Councils ‘broadly support’ the focus of the Health and Care Bill introduced into Parliament on improving the health and wellbeing of the population, says the Local Government Association (LGA).
Chairman of the LGA’s Community Wellbeing Board Cllr David Fothergill said councils also support the duty of bodies to take population health and wellbeing into account in making decisions.
He said local authorities were also ‘strongly in favour of the duty to engage with patients, carers and representatives and hope and expect that there will be further guidance to help bring this to fruition’.
The requirement for NHS integrated commissioning boards and local authorities to set up a health and care partnership with responsibility for producing an integrated care strategy is ‘helpful’, according to Cllr Fothergill. He also welcomed the Bill’s recognition of the ‘importance of Health and Wellbeing Boards and the health and wellbeing strategies and joint strategic needs assessment they produce, to improve the health and wellbeing of their populations’.
Cllr Fothergill urged the Government to co-produce regulations and guidance in partnership with local government and the NHS, ‘to ensure that the intentions set out in the White Paper are realised – for most services to be commissioned and delivered locally and to build on existing successful arrangements’.
He said the provisions for assuring local authorities’ adult social care functions set out a new role for the Care Quality Commission (CQC) and the Secretary of State in the review and performance assessment of councils.
‘We are working closely with the CQC, the department and other partners to ensure the assurance process is proportionate, includes a clear and continuous role for existing sector-led improvement work, and takes account of the significant financial pressures facing adult social care’, he added.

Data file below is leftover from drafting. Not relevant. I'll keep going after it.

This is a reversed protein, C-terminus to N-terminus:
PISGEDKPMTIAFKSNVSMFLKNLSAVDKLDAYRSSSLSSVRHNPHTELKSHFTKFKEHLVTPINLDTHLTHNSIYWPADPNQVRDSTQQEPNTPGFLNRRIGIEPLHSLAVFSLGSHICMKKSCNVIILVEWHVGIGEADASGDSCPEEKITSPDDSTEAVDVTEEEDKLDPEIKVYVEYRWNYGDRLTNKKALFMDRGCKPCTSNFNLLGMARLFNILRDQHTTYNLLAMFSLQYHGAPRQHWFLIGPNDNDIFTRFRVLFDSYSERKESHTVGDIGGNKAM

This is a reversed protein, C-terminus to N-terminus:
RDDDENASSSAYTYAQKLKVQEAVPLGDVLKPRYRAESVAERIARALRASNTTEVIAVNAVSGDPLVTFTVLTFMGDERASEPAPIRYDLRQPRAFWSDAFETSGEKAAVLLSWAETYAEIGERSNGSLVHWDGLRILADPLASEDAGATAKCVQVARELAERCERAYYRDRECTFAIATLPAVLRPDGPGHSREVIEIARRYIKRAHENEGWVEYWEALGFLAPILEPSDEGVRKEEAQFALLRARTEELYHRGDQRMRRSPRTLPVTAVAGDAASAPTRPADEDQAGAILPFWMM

But he said councils had concerns about the power of the secretary of state to call in NHS reconfiguration proposals ‘and strongly contend that the role of local health overview and scrutiny committees in these matters should not be undermined’.
CIPFA’s health and social care policy manager Dr Eleanor Roy said the extent and scope of secretary of state powers ‘remain a concern, particularly the role of CQC and the Secretary of State in assuring adult social care services’.
She said that while the Bill ‘represents the next step on the road to integration and a welcome focus on population health and wellbeing, it is disappointing that it remains shrouded by concerns across the health and care sector’.
‘Clarity is needed on the intended interaction between the integrated commissioning boards and integrated care partnerships – ‘to avoid the risk of NHS “domination” of Integrated Care Systems in some areas, as noted by the Health and Social Care Committee’s report’, she added.